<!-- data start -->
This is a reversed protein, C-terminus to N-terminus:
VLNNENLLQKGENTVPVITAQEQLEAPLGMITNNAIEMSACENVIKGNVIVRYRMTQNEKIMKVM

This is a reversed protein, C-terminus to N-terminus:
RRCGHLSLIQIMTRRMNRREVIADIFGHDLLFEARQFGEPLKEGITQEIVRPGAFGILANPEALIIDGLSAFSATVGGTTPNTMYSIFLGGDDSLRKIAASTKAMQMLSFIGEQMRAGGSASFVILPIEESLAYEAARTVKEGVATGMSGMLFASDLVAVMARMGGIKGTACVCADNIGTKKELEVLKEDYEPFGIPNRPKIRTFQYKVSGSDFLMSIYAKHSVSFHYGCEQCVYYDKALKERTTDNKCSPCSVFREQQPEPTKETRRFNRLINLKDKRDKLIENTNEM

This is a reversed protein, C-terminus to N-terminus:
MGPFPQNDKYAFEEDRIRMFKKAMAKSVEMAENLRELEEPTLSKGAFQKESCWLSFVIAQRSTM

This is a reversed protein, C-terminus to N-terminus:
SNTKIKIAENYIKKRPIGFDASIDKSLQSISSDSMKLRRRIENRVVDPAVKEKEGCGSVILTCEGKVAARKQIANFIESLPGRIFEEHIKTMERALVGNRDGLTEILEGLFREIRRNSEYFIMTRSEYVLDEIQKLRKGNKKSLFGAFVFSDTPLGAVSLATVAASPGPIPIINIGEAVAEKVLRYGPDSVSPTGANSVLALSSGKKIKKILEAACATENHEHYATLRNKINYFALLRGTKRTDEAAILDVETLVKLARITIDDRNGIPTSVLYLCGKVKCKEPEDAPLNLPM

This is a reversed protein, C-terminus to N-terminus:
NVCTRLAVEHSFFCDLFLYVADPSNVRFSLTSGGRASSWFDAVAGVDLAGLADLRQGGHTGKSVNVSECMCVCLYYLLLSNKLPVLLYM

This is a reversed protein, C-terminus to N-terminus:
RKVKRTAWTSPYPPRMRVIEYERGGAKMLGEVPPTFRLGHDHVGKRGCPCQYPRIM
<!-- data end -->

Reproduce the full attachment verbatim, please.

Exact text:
This is a reversed protein, C-terminus to N-terminus:
VLNNENLLQKGENTVPVITAQEQLEAPLGMITNNAIEMSACENVIKGNVIVRYRMTQNEKIMKVM

This is a reversed protein, C-terminus to N-terminus:
RRCGHLSLIQIMTRRMNRREVIADIFGHDLLFEARQFGEPLKEGITQEIVRPGAFGILANPEALIIDGLSAFSATVGGTTPNTMYSIFLGGDDSLRKIAASTKAMQMLSFIGEQMRAGGSASFVILPIEESLAYEAARTVKEGVATGMSGMLFASDLVAVMARMGGIKGTACVCADNIGTKKELEVLKEDYEPFGIPNRPKIRTFQYKVSGSDFLMSIYAKHSVSFHYGCEQCVYYDKALKERTTDNKCSPCSVFREQQPEPTKETRRFNRLINLKDKRDKLIENTNEM

This is a reversed protein, C-terminus to N-terminus:
MGPFPQNDKYAFEEDRIRMFKKAMAKSVEMAENLRELEEPTLSKGAFQKESCWLSFVIAQRSTM

This is a reversed protein, C-terminus to N-terminus:
SNTKIKIAENYIKKRPIGFDASIDKSLQSISSDSMKLRRRIENRVVDPAVKEKEGCGSVILTCEGKVAARKQIANFIESLPGRIFEEHIKTMERALVGNRDGLTEILEGLFREIRRNSEYFIMTRSEYVLDEIQKLRKGNKKSLFGAFVFSDTPLGAVSLATVAASPGPIPIINIGEAVAEKVLRYGPDSVSPTGANSVLALSSGKKIKKILEAACATENHEHYATLRNKINYFALLRGTKRTDEAAILDVETLVKLARITIDDRNGIPTSVLYLCGKVKCKEPEDAPLNLPM

This is a reversed protein, C-terminus to N-terminus:
NVCTRLAVEHSFFCDLFLYVADPSNVRFSLTSGGRASSWFDAVAGVDLAGLADLRQGGHTGKSVNVSECMCVCLYYLLLSNKLPVLLYM

This is a reversed protein, C-terminus to N-terminus:
RKVKRTAWTSPYPPRMRVIEYERGGAKMLGEVPPTFRLGHDHVGKRGCPCQYPRIM